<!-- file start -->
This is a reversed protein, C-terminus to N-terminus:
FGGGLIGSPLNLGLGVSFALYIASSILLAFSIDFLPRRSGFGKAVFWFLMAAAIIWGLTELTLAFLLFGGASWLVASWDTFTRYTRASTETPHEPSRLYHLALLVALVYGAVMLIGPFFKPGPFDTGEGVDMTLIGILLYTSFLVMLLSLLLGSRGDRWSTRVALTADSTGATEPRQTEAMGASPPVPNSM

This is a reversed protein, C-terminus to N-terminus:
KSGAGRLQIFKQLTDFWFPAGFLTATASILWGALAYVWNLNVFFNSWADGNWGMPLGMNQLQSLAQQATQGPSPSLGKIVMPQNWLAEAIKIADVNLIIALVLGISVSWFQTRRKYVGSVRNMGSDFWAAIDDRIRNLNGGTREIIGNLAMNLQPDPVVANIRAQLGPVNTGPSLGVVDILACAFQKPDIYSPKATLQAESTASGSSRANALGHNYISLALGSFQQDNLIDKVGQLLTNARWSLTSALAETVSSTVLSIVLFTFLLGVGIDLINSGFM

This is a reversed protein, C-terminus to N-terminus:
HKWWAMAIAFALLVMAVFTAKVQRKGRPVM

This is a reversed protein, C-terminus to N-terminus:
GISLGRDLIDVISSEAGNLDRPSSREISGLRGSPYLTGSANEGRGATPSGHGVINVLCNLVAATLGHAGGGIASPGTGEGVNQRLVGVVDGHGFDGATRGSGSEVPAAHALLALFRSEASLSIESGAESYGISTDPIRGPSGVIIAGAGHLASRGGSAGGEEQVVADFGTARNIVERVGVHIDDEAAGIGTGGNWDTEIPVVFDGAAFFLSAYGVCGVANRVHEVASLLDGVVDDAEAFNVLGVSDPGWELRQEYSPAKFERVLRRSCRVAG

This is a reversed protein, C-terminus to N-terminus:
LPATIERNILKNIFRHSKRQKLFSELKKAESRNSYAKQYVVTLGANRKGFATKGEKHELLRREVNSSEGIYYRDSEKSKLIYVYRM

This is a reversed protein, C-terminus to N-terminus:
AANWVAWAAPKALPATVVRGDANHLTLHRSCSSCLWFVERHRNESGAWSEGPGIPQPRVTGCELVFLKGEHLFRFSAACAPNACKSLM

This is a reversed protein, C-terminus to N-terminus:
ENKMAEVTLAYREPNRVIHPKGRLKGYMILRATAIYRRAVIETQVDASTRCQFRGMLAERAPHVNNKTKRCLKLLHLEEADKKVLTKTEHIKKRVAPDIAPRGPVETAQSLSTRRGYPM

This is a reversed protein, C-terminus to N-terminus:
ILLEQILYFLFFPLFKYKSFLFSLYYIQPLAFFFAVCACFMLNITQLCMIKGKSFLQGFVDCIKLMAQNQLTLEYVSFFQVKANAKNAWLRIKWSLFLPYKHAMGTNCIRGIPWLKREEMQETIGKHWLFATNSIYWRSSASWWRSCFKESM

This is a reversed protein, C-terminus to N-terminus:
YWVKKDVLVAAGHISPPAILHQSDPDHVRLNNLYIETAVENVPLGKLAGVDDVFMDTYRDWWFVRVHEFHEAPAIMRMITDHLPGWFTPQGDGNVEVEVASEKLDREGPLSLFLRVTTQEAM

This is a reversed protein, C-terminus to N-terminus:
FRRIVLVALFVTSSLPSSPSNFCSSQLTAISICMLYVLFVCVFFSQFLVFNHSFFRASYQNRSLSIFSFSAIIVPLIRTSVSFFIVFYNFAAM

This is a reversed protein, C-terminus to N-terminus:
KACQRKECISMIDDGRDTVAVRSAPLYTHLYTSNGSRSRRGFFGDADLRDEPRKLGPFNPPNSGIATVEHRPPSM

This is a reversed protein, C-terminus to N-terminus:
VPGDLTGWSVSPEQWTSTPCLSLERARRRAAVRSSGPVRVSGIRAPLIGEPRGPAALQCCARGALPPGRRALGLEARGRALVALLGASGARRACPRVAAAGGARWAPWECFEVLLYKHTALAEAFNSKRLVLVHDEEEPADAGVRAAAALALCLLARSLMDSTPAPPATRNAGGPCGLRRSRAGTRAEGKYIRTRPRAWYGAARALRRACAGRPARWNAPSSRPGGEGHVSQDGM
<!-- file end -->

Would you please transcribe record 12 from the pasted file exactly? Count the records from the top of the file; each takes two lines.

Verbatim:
This is a reversed protein, C-terminus to N-terminus:
VPGDLTGWSVSPEQWTSTPCLSLERARRRAAVRSSGPVRVSGIRAPLIGEPRGPAALQCCARGALPPGRRALGLEARGRALVALLGASGARRACPRVAAAGGARWAPWECFEVLLYKHTALAEAFNSKRLVLVHDEEEPADAGVRAAAALALCLLARSLMDSTPAPPATRNAGGPCGLRRSRAGTRAEGKYIRTRPRAWYGAARALRRACAGRPARWNAPSSRPGGEGHVSQDGM